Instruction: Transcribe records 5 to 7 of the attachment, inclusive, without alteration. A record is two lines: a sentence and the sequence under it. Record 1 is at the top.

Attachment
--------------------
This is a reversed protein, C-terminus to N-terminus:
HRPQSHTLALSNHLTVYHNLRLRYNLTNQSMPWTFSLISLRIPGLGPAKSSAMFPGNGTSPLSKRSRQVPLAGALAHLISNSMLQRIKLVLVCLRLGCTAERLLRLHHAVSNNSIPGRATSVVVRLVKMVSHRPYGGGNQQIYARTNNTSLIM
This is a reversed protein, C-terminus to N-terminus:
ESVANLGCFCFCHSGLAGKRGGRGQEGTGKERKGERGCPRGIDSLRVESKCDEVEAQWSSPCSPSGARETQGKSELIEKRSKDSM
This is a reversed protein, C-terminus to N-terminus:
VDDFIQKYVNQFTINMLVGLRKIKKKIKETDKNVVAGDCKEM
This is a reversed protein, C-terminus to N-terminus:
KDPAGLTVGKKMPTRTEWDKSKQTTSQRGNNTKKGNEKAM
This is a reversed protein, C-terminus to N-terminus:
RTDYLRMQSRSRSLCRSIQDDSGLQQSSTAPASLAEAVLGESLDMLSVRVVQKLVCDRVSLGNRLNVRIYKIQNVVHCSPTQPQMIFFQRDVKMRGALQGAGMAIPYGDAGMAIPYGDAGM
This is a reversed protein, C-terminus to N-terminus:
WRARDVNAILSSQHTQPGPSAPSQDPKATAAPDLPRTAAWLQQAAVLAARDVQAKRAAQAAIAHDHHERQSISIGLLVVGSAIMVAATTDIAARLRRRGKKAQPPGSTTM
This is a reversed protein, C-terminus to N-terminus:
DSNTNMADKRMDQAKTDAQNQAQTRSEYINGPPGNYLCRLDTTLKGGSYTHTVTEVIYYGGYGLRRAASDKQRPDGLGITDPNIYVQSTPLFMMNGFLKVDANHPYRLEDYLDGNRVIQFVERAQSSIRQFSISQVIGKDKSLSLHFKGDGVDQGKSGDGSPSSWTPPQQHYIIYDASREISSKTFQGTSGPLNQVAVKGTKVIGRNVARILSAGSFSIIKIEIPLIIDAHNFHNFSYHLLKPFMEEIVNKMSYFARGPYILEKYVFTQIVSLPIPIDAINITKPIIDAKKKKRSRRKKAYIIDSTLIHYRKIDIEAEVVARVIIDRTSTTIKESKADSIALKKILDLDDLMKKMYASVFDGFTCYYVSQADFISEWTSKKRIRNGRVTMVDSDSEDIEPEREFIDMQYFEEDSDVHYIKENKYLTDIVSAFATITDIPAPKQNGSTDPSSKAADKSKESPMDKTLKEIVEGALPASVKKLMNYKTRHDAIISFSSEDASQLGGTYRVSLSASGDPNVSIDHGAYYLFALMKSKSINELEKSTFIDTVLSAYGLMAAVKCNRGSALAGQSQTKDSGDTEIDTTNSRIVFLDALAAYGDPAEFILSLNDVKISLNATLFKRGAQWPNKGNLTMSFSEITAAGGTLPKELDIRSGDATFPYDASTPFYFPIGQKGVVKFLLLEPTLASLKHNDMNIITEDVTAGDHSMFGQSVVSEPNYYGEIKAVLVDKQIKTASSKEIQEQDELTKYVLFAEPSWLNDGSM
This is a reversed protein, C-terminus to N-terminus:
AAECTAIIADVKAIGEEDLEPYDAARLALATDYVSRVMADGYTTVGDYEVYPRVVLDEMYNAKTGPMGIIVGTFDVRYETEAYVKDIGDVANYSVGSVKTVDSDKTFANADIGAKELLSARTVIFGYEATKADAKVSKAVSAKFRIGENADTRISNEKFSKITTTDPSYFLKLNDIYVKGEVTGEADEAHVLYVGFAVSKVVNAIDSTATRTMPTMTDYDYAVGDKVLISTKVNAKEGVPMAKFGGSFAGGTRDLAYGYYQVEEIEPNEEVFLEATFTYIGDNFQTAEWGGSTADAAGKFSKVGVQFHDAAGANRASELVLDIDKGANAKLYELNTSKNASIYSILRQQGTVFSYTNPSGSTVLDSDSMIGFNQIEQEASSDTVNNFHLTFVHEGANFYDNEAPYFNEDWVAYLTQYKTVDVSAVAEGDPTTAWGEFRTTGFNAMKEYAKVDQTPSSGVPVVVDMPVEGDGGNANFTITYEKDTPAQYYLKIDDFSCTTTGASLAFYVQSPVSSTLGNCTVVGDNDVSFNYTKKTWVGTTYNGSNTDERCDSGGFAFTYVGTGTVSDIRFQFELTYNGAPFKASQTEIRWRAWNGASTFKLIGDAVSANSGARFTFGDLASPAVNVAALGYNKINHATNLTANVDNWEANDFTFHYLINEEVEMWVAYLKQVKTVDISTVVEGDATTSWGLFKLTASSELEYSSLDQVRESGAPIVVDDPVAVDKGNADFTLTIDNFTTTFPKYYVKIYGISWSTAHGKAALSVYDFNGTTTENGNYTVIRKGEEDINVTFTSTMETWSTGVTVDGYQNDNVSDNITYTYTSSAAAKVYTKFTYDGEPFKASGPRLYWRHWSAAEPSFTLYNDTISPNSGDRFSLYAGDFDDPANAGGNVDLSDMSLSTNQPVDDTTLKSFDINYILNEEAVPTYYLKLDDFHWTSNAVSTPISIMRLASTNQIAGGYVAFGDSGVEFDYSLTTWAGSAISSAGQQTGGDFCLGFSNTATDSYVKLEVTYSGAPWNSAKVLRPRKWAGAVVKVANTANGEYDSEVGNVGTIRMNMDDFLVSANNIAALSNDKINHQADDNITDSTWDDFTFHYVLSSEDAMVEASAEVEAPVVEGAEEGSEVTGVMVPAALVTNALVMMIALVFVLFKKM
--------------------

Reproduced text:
This is a reversed protein, C-terminus to N-terminus:
RTDYLRMQSRSRSLCRSIQDDSGLQQSSTAPASLAEAVLGESLDMLSVRVVQKLVCDRVSLGNRLNVRIYKIQNVVHCSPTQPQMIFFQRDVKMRGALQGAGMAIPYGDAGMAIPYGDAGM
This is a reversed protein, C-terminus to N-terminus:
WRARDVNAILSSQHTQPGPSAPSQDPKATAAPDLPRTAAWLQQAAVLAARDVQAKRAAQAAIAHDHHERQSISIGLLVVGSAIMVAATTDIAARLRRRGKKAQPPGSTTM
This is a reversed protein, C-terminus to N-terminus:
DSNTNMADKRMDQAKTDAQNQAQTRSEYINGPPGNYLCRLDTTLKGGSYTHTVTEVIYYGGYGLRRAASDKQRPDGLGITDPNIYVQSTPLFMMNGFLKVDANHPYRLEDYLDGNRVIQFVERAQSSIRQFSISQVIGKDKSLSLHFKGDGVDQGKSGDGSPSSWTPPQQHYIIYDASREISSKTFQGTSGPLNQVAVKGTKVIGRNVARILSAGSFSIIKIEIPLIIDAHNFHNFSYHLLKPFMEEIVNKMSYFARGPYILEKYVFTQIVSLPIPIDAINITKPIIDAKKKKRSRRKKAYIIDSTLIHYRKIDIEAEVVARVIIDRTSTTIKESKADSIALKKILDLDDLMKKMYASVFDGFTCYYVSQADFISEWTSKKRIRNGRVTMVDSDSEDIEPEREFIDMQYFEEDSDVHYIKENKYLTDIVSAFATITDIPAPKQNGSTDPSSKAADKSKESPMDKTLKEIVEGALPASVKKLMNYKTRHDAIISFSSEDASQLGGTYRVSLSASGDPNVSIDHGAYYLFALMKSKSINELEKSTFIDTVLSAYGLMAAVKCNRGSALAGQSQTKDSGDTEIDTTNSRIVFLDALAAYGDPAEFILSLNDVKISLNATLFKRGAQWPNKGNLTMSFSEITAAGGTLPKELDIRSGDATFPYDASTPFYFPIGQKGVVKFLLLEPTLASLKHNDMNIITEDVTAGDHSMFGQSVVSEPNYYGEIKAVLVDKQIKTASSKEIQEQDELTKYVLFAEPSWLNDGSM